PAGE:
Review: The Gambler
PLOT: A literature professor (Mark Wahlberg) finds himself in debt to various underworld figures for $240,000 as a result of his hardcore gambling addiction.
REVIEW: Its always a shame when a film youve been looking forward to underwhelms. Rupert Wyatts THE GAMBLER looked, on the outset, to be exactly the kind of gritty crime drama thats like catnip to me. I was so excited to see it I checked out the original 1974 James Toback/James Caan film a few months ago. Whoops. Big mistake. While not without its own flaws, the 1974 film (actually directed by Karel Reisz but written by Toback) was a sobering, thoughtful, and eventually moral look at gambling addiction, which strikes me as possibly one of the most dangerous addictions to have. This remake is just a watered-down version that hits all of the same beats as the original, only judges its nominal hero far less harshly, and emerges an oddly amoral film with an ending that borders on being ludicrous.
His Jim Bennett is arguably the most repellent hero of the year. With him playing an addict, it would have certainly been understandable if he came off as a jerk when needed, but even when hes at his worst the movie constantly tries to excuse his behavior and make you like him. His mother, played by Jessica Lange, emerges as a shallow and judgmental figure, thereby making it ok for him to get whatever cash he can out of her in a sequence where she withdraws a large sum from her bank to help him out. His nominal love interest, a college gal (played by Brie Larson), is similarly two-dimensional, making her seem like little more than a girl with a crush being taken advantage of by her professors, although again, the movie wants you to root for them to get together.
If Wahlberg had at least been charming or charismatic in the part, this might have all made sense. Rather, he struts around trying to look cool in his dark suits and omnipresent sunglasses. Usually, Wahlbergs an underappreciated guy, but theres very little he can do to humanize this badly overwrought character, who has to spout off writer William Monahans murderously self-indulgent dialogue. Everyones so prone to monologues here that it becomes comical, and the speeches arent as brilliant as everyone involved seems to think they are.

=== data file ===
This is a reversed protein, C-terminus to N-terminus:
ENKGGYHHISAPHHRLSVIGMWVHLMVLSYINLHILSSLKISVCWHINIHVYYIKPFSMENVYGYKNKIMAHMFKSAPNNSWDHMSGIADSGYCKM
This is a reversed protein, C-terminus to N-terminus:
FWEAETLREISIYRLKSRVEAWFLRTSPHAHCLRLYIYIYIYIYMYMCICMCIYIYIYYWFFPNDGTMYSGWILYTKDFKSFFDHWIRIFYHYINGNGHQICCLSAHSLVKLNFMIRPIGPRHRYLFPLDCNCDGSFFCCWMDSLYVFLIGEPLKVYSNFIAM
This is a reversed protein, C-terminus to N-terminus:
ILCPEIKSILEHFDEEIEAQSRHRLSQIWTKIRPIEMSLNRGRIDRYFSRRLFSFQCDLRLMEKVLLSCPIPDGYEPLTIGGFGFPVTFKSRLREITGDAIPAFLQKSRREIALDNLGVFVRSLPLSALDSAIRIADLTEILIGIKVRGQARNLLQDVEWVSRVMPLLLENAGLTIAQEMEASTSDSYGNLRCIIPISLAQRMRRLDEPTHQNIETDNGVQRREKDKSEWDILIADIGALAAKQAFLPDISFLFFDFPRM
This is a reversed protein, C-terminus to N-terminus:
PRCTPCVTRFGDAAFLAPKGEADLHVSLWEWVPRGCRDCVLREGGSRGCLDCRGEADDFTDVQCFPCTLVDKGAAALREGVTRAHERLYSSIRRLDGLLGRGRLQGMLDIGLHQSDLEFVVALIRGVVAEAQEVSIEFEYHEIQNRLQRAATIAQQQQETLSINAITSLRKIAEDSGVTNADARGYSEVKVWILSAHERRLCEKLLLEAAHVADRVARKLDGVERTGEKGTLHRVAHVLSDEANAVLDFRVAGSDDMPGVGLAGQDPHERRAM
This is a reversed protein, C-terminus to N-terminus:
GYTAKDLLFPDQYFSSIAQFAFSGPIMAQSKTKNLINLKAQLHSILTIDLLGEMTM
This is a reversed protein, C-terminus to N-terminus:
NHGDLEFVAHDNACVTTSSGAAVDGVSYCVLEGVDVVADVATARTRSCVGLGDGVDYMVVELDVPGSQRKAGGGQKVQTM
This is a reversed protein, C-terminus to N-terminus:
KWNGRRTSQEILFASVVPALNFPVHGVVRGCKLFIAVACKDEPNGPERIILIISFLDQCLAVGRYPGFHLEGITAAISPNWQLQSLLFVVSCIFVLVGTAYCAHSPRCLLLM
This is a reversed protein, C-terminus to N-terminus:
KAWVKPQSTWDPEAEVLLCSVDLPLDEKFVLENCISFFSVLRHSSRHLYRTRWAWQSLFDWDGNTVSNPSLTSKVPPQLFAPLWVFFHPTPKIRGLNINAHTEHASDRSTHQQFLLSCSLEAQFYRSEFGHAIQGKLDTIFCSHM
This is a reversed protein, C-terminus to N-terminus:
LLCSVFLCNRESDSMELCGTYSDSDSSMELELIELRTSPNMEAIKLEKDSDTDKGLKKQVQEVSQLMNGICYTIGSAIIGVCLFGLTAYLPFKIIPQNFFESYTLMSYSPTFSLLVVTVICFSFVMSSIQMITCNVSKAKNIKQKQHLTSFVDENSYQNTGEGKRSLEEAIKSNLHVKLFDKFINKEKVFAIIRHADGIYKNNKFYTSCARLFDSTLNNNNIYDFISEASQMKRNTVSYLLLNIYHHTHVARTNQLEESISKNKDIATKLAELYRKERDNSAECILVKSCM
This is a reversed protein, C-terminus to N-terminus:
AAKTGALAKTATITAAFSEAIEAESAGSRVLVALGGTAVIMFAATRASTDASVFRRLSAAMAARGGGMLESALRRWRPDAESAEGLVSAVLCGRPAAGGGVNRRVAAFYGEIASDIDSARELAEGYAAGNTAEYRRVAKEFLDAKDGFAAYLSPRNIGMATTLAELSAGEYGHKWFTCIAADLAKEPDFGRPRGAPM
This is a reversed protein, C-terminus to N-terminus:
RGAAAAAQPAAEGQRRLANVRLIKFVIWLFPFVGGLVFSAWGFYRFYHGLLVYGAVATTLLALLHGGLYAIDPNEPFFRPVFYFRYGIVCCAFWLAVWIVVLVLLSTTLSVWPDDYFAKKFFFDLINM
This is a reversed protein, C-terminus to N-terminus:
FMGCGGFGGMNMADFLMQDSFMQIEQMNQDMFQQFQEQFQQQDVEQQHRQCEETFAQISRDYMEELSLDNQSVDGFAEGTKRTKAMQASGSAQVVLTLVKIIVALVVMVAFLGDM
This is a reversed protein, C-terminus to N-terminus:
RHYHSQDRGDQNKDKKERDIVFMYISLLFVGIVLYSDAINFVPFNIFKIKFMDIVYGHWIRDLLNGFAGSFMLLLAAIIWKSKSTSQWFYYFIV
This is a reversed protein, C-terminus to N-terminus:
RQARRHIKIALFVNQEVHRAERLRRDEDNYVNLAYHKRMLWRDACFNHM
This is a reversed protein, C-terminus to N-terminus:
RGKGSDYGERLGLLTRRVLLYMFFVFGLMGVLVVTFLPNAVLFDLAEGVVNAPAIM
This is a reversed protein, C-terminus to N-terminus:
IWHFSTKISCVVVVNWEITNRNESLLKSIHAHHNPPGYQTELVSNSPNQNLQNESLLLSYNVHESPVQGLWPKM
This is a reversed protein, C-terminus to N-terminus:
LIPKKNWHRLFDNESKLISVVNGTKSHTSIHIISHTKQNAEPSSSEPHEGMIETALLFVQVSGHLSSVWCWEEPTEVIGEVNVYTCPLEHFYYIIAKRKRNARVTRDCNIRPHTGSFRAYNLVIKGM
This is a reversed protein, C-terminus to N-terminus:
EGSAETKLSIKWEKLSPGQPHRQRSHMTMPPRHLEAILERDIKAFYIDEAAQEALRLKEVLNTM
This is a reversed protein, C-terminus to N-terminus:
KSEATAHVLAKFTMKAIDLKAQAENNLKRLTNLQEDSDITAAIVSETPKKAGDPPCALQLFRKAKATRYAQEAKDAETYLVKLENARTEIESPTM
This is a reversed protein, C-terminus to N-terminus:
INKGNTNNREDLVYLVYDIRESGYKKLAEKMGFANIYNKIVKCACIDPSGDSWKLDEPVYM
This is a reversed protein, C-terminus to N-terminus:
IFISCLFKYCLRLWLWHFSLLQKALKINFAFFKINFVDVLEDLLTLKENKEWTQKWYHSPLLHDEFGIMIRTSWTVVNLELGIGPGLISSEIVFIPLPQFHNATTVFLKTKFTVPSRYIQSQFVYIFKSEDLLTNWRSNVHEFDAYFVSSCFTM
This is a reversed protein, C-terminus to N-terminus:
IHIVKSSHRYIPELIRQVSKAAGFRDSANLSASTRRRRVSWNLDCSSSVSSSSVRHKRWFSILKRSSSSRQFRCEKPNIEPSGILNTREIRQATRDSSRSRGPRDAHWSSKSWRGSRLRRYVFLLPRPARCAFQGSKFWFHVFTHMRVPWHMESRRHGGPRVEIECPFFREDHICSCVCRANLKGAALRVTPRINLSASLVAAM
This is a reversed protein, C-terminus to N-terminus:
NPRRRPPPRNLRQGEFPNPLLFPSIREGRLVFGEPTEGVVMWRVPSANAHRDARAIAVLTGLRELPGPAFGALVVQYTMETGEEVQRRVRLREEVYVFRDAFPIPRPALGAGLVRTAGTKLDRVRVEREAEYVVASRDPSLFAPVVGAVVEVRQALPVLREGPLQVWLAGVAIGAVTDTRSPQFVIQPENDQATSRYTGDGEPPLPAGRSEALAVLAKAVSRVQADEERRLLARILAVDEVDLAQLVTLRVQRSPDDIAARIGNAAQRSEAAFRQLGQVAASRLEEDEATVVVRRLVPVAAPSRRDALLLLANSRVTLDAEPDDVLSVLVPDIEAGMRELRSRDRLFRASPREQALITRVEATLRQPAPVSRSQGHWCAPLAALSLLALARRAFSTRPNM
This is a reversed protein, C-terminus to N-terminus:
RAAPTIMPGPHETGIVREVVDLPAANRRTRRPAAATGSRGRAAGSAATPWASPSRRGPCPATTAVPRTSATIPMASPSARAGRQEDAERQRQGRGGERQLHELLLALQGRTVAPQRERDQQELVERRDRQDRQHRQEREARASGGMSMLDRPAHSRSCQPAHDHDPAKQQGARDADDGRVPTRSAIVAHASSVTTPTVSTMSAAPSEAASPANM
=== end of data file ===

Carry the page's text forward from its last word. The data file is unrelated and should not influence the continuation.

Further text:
More than anything, its Monahans script that kills THE GAMBLER, and while hes certainly a distinct voice, it pales considerably to the naturalistic dialogue and plotting of the original film which, if it was initially imperfect, comes off as a virtual masterpiece compared to this. As for Rupert Wyatt, he tries hard to give this a kind of Martin Scorsese-lite style, with a non-stop soundtrack of hits (including the increasingly popular use of a cover of Radioheads Creep, M83, etc) and deep cuts (points for using a track from SEARCHING FOR SUGARMANs Rodriguez). Wyatt probably could still make a hell of a film given the right material, but THE GAMBLER just isnt it.
However, the film is salvaged somewhat by a few of the supporting performances. Michael K. Williams brings his loan shark character a degree of complexity thats par for the course for him, and if anyone manages to make Monahans dialogue roll off the tongue, its him. John Goodman is also very effective as a shady character Wahlberg goes to as a last resort. He only has a handful of scenes, but theyre the best in the movie. It was also very nice seeing none other than George Kennedy pop up in a cameo as Wahlbergs dying grandfather.
If THE GAMBLER didnt have such a high pedigree; I would have gone much easier on it. Truth be told, its not that bad. Its just that with that director, writer, and cast, THE GAMBLER should have been terrific. Rather, its just another melodrama with an ending that feels incredibly misjudged. Of the award contenders coming out before New Years, this is the one big letdown.
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